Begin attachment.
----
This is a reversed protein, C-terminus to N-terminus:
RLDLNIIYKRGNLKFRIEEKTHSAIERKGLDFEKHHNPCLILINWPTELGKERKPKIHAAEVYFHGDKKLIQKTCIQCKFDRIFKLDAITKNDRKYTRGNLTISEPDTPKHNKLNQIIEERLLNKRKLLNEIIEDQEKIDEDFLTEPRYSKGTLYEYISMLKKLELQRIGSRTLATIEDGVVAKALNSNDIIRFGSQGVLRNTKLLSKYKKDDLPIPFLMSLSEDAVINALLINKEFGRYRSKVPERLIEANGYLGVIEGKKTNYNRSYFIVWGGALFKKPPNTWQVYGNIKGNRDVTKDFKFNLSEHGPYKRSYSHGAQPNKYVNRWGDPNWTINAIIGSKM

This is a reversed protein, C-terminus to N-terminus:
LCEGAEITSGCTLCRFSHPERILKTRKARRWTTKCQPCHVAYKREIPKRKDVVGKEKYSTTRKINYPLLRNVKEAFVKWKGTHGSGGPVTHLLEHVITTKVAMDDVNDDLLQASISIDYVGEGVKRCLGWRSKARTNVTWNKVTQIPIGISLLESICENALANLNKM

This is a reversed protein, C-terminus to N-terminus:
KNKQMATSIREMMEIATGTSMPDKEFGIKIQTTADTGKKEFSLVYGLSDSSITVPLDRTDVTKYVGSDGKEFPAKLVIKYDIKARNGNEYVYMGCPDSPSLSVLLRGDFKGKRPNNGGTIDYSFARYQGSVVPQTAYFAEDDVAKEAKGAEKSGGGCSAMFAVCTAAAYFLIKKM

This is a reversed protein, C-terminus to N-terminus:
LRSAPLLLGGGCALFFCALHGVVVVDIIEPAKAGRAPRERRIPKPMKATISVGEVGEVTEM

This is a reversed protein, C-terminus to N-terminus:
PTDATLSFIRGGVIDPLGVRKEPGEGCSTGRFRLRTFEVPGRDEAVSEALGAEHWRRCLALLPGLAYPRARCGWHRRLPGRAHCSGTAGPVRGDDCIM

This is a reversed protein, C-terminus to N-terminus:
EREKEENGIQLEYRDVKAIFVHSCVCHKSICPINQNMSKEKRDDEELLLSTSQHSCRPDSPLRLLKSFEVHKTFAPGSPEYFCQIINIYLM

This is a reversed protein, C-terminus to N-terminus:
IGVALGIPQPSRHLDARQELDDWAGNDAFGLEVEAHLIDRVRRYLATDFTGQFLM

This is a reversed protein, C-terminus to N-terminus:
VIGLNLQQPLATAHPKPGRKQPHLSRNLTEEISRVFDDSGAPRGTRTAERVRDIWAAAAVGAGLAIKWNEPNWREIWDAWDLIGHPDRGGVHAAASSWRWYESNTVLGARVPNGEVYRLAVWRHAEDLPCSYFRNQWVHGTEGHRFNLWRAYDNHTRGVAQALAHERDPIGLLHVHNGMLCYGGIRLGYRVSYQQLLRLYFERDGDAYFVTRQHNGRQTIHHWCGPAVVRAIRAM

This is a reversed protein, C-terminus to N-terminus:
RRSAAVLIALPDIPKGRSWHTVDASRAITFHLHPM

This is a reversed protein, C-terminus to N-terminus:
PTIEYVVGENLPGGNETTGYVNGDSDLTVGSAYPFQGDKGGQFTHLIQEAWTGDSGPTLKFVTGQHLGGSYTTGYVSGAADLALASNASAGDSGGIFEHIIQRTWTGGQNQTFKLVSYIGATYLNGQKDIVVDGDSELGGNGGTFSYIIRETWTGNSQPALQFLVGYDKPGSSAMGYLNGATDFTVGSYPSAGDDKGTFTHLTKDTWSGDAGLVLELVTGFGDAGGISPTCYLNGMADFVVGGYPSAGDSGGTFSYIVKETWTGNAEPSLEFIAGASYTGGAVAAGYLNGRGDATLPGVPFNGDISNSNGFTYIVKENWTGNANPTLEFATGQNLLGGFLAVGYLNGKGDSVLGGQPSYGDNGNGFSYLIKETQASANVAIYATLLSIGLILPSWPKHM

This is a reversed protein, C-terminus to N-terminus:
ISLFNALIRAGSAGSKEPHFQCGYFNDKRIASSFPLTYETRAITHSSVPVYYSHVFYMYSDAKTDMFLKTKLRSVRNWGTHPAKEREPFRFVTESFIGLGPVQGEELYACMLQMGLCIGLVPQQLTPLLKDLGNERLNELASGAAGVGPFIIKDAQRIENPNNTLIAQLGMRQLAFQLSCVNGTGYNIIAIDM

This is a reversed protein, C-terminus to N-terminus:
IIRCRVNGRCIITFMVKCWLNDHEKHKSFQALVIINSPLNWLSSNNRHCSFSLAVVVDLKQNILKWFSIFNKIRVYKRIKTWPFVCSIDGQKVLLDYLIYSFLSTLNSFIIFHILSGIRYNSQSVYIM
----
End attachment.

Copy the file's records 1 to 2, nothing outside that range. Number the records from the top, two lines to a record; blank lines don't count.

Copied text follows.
This is a reversed protein, C-terminus to N-terminus:
RLDLNIIYKRGNLKFRIEEKTHSAIERKGLDFEKHHNPCLILINWPTELGKERKPKIHAAEVYFHGDKKLIQKTCIQCKFDRIFKLDAITKNDRKYTRGNLTISEPDTPKHNKLNQIIEERLLNKRKLLNEIIEDQEKIDEDFLTEPRYSKGTLYEYISMLKKLELQRIGSRTLATIEDGVVAKALNSNDIIRFGSQGVLRNTKLLSKYKKDDLPIPFLMSLSEDAVINALLINKEFGRYRSKVPERLIEANGYLGVIEGKKTNYNRSYFIVWGGALFKKPPNTWQVYGNIKGNRDVTKDFKFNLSEHGPYKRSYSHGAQPNKYVNRWGDPNWTINAIIGSKM

This is a reversed protein, C-terminus to N-terminus:
LCEGAEITSGCTLCRFSHPERILKTRKARRWTTKCQPCHVAYKREIPKRKDVVGKEKYSTTRKINYPLLRNVKEAFVKWKGTHGSGGPVTHLLEHVITTKVAMDDVNDDLLQASISIDYVGEGVKRCLGWRSKARTNVTWNKVTQIPIGISLLESICENALANLNKM